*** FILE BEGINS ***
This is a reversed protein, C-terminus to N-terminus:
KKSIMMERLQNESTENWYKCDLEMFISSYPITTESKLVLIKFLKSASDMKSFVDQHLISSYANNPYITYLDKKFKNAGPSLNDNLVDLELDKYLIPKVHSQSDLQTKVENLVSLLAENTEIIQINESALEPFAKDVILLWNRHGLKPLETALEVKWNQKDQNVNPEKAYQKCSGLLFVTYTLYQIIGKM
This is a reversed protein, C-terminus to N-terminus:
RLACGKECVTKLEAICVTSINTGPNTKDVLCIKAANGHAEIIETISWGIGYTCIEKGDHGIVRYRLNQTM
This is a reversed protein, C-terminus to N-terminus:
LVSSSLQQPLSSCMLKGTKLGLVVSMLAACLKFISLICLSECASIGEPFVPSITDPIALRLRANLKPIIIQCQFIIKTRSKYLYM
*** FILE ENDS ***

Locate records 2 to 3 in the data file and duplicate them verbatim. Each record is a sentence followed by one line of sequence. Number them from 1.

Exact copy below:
This is a reversed protein, C-terminus to N-terminus:
RLACGKECVTKLEAICVTSINTGPNTKDVLCIKAANGHAEIIETISWGIGYTCIEKGDHGIVRYRLNQTM
This is a reversed protein, C-terminus to N-terminus:
LVSSSLQQPLSSCMLKGTKLGLVVSMLAACLKFISLICLSECASIGEPFVPSITDPIALRLRANLKPIIIQCQFIIKTRSKYLYM